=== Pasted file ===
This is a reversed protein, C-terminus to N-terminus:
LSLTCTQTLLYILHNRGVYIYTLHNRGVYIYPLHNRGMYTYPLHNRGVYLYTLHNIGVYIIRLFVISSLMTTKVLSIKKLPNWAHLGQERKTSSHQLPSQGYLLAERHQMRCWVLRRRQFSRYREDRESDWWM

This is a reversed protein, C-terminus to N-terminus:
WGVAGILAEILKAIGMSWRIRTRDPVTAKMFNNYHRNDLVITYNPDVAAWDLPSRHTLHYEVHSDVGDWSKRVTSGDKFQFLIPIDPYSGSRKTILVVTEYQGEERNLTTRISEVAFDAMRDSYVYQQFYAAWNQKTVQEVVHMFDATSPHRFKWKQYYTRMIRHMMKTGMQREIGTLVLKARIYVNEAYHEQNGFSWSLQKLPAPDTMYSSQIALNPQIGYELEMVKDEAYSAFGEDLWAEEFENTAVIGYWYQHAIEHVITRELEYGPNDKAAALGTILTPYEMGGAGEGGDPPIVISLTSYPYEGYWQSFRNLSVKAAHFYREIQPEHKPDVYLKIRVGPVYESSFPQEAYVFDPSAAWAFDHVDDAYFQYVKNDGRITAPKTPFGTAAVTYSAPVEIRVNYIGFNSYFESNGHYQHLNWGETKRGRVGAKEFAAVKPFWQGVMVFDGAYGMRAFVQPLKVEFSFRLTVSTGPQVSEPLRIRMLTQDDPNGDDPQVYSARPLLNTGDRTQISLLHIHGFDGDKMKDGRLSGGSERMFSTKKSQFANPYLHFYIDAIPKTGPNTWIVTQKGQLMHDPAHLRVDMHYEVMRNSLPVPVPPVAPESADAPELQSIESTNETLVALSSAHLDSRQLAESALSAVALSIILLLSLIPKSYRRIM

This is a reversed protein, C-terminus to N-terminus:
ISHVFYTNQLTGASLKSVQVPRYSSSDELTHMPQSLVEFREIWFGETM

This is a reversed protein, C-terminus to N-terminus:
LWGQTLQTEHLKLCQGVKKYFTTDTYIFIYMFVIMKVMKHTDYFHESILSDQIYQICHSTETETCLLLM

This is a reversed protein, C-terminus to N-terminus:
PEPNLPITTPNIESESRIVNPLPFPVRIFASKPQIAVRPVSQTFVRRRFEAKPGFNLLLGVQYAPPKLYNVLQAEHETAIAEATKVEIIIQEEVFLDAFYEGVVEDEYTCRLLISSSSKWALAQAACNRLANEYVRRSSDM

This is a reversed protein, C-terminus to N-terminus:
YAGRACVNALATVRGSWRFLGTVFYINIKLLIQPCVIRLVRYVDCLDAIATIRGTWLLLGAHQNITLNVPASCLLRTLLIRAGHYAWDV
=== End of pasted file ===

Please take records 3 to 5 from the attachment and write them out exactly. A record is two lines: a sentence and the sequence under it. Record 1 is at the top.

This is a reversed protein, C-terminus to N-terminus:
ISHVFYTNQLTGASLKSVQVPRYSSSDELTHMPQSLVEFREIWFGETM

This is a reversed protein, C-terminus to N-terminus:
LWGQTLQTEHLKLCQGVKKYFTTDTYIFIYMFVIMKVMKHTDYFHESILSDQIYQICHSTETETCLLLM

This is a reversed protein, C-terminus to N-terminus:
PEPNLPITTPNIESESRIVNPLPFPVRIFASKPQIAVRPVSQTFVRRRFEAKPGFNLLLGVQYAPPKLYNVLQAEHETAIAEATKVEIIIQEEVFLDAFYEGVVEDEYTCRLLISSSSKWALAQAACNRLANEYVRRSSDM